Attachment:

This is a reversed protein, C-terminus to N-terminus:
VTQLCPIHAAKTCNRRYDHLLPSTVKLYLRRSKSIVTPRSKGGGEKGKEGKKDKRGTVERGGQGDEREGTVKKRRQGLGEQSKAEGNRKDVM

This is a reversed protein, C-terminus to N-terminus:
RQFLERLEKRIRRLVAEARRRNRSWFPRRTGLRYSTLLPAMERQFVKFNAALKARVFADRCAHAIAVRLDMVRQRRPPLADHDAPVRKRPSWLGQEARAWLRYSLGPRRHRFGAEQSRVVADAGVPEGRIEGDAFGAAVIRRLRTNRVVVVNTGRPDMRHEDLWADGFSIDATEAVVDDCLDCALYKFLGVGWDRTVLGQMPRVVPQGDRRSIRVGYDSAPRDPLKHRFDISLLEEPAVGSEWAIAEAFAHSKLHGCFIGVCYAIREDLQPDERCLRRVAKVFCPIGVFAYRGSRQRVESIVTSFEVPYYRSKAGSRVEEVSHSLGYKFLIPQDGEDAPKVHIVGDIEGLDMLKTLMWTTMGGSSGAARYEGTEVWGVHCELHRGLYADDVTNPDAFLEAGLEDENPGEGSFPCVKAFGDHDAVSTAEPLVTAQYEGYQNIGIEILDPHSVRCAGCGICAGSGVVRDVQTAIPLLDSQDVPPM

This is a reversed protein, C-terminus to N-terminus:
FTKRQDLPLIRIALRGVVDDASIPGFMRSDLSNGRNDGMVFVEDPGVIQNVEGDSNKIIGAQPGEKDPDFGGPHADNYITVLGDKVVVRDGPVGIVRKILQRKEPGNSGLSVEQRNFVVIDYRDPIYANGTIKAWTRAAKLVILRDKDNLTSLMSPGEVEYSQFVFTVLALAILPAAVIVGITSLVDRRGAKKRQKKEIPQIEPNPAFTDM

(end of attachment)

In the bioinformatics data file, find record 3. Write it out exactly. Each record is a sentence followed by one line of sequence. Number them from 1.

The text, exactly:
This is a reversed protein, C-terminus to N-terminus:
FTKRQDLPLIRIALRGVVDDASIPGFMRSDLSNGRNDGMVFVEDPGVIQNVEGDSNKIIGAQPGEKDPDFGGPHADNYITVLGDKVVVRDGPVGIVRKILQRKEPGNSGLSVEQRNFVVIDYRDPIYANGTIKAWTRAAKLVILRDKDNLTSLMSPGEVEYSQFVFTVLALAILPAAVIVGITSLVDRRGAKKRQKKEIPQIEPNPAFTDM